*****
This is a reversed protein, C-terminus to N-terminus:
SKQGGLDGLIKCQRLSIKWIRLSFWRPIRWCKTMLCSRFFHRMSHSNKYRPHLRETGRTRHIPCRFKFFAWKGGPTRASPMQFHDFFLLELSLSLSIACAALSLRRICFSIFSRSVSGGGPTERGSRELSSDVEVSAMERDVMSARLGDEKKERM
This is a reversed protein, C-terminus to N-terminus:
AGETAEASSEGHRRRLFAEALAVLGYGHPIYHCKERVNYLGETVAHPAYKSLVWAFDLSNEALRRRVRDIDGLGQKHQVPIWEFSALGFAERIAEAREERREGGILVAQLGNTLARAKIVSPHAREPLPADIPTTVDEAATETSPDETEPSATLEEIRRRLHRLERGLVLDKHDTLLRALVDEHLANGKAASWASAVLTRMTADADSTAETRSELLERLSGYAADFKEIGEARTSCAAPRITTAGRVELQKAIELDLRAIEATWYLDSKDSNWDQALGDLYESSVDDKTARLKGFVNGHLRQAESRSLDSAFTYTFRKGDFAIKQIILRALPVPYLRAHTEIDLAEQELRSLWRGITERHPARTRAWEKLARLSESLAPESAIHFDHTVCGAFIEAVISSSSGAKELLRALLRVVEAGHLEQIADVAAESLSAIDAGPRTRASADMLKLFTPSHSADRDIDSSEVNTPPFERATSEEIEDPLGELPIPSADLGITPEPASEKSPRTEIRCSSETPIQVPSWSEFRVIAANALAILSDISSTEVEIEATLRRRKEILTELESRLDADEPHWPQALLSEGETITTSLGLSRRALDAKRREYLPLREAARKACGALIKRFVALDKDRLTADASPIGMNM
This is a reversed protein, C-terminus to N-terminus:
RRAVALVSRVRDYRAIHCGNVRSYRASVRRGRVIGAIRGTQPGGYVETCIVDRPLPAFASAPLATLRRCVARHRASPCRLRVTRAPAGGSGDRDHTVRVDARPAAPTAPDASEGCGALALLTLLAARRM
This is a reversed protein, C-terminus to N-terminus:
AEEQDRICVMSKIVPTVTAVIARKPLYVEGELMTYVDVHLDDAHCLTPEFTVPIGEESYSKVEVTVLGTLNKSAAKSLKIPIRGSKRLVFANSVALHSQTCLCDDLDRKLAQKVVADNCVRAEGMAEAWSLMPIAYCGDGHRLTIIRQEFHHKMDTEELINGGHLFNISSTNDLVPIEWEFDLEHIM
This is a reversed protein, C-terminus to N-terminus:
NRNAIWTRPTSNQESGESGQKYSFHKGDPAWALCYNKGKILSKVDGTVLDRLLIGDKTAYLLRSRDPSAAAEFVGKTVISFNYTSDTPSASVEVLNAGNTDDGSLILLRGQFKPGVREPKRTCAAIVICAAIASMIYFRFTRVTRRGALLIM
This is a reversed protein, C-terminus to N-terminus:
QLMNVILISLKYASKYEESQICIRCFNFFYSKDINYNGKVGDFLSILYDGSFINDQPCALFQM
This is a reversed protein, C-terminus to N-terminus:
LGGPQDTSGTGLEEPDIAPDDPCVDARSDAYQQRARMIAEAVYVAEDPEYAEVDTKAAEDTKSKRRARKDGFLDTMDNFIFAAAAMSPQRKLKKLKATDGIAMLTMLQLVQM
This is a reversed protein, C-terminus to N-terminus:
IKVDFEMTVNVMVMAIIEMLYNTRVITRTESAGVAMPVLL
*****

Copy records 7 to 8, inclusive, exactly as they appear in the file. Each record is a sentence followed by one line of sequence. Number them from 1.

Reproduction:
This is a reversed protein, C-terminus to N-terminus:
LGGPQDTSGTGLEEPDIAPDDPCVDARSDAYQQRARMIAEAVYVAEDPEYAEVDTKAAEDTKSKRRARKDGFLDTMDNFIFAAAAMSPQRKLKKLKATDGIAMLTMLQLVQM
This is a reversed protein, C-terminus to N-terminus:
IKVDFEMTVNVMVMAIIEMLYNTRVITRTESAGVAMPVLL